The Piper Aztec on Floats
Rich Hulina Reports on Air Muskoka's Elegant Nomad
The Aztec rides on Edo 4930s and seats a pilot plus five passengers and their gear. With an 1,800-pound useful load, there isn’t much the Nomad can’t carry. The aircraft is powered by two Lycoming IO-540s producing 250 hp at 2,575 rpm. The recommended TBO is 2,000 hours. Everyone is trying to achieve better performance with their seaplanes, and Gronfors is dramatically improving the Nomad’s takeoff performance with new propellers designed by Hartzell. The expected 30% increase in static thrust should have the aircraft jumping onto the step.
Aztec models C and up or having serial number 2,505 or higher can be converted to floats. Air Muskoka completely removes the landing gear to save 150 pounds and make the aircraft a true floatplane. Conversion takes approximately 1,000 person-hours and includes the addition of a left-side pilot door to allow access to either side for docking. An Aztec and a pair of Edo 4930s can be provided to Air Muskoka for conversion; however, Dave doesn’t encourage it, because unexpected surprises may be found inside an aircraft that add more cost to the process. Typically, US$100,000 will cover the work, subject to a complete inspection.
The nose and rear baggage compartments are accessible from the right side only. They can carry a total of 300 pounds in a combined area of 41 cubic feet. The standard rear baggage door measures approximately 30 inches by 32 inches and tapers toward the top. An oversize aft cargo door can be installed-71.5 inches at the bottom tapering toward the top.
A fixed boarding ladder is used to reach the rear baggage storage and cabin entry with 2 ways to enter the cabin.
The Nomad offers a quiet, comfortable ride with plenty of leg room. All the seats are removable to make the plane suitable as a cargo hauler. The interior is 8 feet 3 inches from the back wall of the baggage compartment to the back side of the main spar in the cabin. An additional two feet are available by removing the copilot seat. Eight-foot lumber sheets could fit inside; however, the Nomad is most practically configured as a passenger and baggage hauler.
Fuel tanks located in both wings are a pleasure to fill-standing on a dock with no ladder required. Standard tanks are 144 U.S. gallons, and long-range tanks have a 192-U.S.-gallon capacity, giving a seven-hour range at 65% power.
The conversion includes the installation of vortex generators by Micro Aerodynamics of Anacortes, Washington, to improve low-speed control, lower the stall speed, eliminate Vmc and generally stabilize the aircraft during landing approach.
There are no airworthiness directives that apply to the Nomad conversion; a few can be found for the wheel-configured Aztec that apply, but nothing major. The airframe is strong and easy to maintain. Both engine and airframe parts are available and fairly cheap. Unlike de Havilland products, parts do not have to be purchased from one specialized parts company. Being over the floats, the engines are easy to work on with the option of quick-release cowls.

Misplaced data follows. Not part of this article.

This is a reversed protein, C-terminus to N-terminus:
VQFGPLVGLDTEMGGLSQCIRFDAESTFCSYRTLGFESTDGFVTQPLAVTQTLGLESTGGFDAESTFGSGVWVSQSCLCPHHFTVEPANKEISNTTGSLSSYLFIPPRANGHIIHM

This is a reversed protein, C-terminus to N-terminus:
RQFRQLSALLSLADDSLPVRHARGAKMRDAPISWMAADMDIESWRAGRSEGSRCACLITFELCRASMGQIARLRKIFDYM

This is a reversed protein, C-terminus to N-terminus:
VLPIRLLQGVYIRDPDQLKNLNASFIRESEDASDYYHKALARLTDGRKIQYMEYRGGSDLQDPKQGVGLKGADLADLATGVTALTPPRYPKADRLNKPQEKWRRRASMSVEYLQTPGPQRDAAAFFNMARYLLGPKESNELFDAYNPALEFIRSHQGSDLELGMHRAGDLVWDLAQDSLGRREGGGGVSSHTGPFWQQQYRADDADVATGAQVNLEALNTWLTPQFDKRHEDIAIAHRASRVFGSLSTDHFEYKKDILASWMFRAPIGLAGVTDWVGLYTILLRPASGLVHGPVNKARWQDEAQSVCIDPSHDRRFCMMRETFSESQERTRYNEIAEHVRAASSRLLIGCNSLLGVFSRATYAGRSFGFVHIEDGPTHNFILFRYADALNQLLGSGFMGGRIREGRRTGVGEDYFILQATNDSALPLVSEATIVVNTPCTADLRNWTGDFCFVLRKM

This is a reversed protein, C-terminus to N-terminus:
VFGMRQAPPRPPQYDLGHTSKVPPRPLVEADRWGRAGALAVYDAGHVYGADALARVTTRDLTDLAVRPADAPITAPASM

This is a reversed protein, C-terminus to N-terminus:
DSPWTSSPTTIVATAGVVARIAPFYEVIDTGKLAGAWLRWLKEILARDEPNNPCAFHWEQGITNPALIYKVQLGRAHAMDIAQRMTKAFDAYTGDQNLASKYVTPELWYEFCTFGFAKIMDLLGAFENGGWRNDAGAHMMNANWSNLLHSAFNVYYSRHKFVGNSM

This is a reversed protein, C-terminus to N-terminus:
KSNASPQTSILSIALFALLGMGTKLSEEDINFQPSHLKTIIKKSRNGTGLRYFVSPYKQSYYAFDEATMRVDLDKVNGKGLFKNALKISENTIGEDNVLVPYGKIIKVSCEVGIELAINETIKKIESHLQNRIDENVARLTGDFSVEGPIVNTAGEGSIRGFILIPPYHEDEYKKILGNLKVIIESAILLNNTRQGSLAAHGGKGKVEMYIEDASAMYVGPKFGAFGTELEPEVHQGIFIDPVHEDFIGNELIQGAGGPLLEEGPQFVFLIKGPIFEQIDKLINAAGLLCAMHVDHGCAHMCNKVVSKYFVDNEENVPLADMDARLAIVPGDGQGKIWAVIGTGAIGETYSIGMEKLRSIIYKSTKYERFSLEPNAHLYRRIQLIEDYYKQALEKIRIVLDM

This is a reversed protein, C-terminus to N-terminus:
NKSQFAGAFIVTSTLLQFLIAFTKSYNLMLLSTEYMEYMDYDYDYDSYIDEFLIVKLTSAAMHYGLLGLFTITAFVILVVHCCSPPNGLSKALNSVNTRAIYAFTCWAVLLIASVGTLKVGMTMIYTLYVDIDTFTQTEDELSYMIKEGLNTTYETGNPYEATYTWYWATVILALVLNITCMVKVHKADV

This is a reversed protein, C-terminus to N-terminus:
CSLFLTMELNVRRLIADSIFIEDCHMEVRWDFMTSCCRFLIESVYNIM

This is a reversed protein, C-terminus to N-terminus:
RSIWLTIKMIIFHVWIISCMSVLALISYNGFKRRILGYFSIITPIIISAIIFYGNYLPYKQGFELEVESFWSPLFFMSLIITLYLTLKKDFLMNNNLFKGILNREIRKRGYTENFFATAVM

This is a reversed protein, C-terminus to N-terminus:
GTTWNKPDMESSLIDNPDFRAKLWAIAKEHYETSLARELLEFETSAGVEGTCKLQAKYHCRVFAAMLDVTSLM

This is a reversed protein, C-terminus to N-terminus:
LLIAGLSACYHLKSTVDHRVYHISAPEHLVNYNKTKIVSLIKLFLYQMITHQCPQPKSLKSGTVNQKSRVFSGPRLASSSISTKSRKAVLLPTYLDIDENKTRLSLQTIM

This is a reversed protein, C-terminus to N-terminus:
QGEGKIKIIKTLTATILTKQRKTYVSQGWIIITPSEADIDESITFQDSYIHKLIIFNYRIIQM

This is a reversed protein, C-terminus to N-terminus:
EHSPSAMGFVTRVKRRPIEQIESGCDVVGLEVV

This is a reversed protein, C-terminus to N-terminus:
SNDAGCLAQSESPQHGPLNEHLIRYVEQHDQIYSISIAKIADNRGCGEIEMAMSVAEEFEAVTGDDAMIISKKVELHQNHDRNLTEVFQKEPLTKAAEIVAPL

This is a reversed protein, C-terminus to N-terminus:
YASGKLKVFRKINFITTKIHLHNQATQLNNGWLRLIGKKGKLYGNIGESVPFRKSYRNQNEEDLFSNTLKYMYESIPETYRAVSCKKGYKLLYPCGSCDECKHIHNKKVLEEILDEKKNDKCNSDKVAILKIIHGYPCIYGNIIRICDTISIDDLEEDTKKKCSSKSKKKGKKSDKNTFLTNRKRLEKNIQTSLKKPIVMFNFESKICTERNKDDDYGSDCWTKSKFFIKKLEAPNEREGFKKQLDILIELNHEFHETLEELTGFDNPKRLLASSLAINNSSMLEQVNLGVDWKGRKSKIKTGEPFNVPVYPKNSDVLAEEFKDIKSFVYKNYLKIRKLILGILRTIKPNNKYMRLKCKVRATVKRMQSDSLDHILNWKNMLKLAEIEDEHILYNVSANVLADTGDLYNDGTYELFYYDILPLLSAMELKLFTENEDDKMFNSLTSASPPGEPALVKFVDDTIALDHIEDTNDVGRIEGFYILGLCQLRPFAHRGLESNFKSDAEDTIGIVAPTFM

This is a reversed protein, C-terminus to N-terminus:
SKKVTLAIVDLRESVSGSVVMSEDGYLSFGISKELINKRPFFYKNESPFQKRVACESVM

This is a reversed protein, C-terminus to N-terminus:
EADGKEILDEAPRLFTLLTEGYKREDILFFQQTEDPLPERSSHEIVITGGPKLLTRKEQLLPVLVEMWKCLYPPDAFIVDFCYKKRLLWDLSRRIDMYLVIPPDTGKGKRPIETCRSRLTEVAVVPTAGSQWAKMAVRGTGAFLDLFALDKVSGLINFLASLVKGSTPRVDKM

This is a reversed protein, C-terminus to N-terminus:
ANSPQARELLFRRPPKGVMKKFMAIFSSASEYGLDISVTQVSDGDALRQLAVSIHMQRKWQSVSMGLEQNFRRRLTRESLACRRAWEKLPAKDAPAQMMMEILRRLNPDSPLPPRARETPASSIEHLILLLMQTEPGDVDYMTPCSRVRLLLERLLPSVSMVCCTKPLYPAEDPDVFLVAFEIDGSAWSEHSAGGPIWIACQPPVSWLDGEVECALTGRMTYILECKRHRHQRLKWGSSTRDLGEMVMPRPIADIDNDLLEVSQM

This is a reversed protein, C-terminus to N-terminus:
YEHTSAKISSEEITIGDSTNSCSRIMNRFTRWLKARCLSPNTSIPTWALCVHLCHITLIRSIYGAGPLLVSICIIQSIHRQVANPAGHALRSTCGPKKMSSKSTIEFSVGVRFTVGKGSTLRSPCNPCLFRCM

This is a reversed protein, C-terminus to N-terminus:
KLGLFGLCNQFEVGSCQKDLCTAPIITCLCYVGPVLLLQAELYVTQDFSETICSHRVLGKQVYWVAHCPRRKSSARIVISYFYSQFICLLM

On a 200-nm round trip, the Nomad would require 2.2 hours of fuel with 45-minutes reserve, giving a useful load of 1,450 pounds. A Beaver on the same trip would require 2.6 hours of fuel for a useful load of 1,280 pounds. Aside from better overall economy, you will arrive home 25 minutes earlier in the Nomad.
Although the Nomad is somewhat of a rarity, the comments have been universally positive. Knobby Clark, former owner of Slate Falls Airways in Sioux Lookout, Ontario, ran CF-ASK for about seven years in the mid-’70s. “It was quiet, fast and hauled five people and their gear very well. If it hadn’t crashed on wheels, I’d still be operating the aircraft.”
Alexander Landolt, of Landair in Whitehorse, owns Nomad C-GFOB. He is also experienced on Cessnas, Beavers, Otters and the Grumman Goose, but affirms that the Nomad is the most performing floatplane he has ever flown. “Hauling a full Beaver load at 65% of the mileage costs of a Beaver-those are the numbers that count!” His Nomad has a loading capacity of almost 1,900 pounds. Landolt says that the Nomad’s takeoff run is longer than that of a Beaver, which is to be expected for an airplane designed for hard-surface runways. Landair operates its aircraft at 2,350 rpm, 23 inches, which delivers a 130 KIAS cruise speed and a fuel burn of 25 gallons per hour. It will cruise even faster at higher power settings.
Russ Smith of Kenai Fjords Outfitters operates N14BP in Homer, Alaska. Smith reports that their Nomad carries a good load and comes up on the step with no problems. He has built a custom-made slip from which only one person is needed to dock, unload and reload the Nomad.
Operators especially noted the Nomad’s exceptional water-handling characteristics. With large, dual water rudders and one engine off, the aircraft turns in either direction with ease. Propellers suffer little or no water damage, as they are located above the floats. Both floats have compartments, but these are suitable only for smaller items. Docking is straight forward, and the low wing is not an inconvenience once you are used to it. The aircraft is easily controlled in any wind situation.
Air Muskoka’s Aztec Nomad is delivered FAA Part 135 and Transport Canada Part 703/4 ready. “We are not trying to compete against or replace any other type of aircraft, but simply offer another attractive option at a lower operating cost and purchase price,” says Dave Gronfors. For additional information, contact us.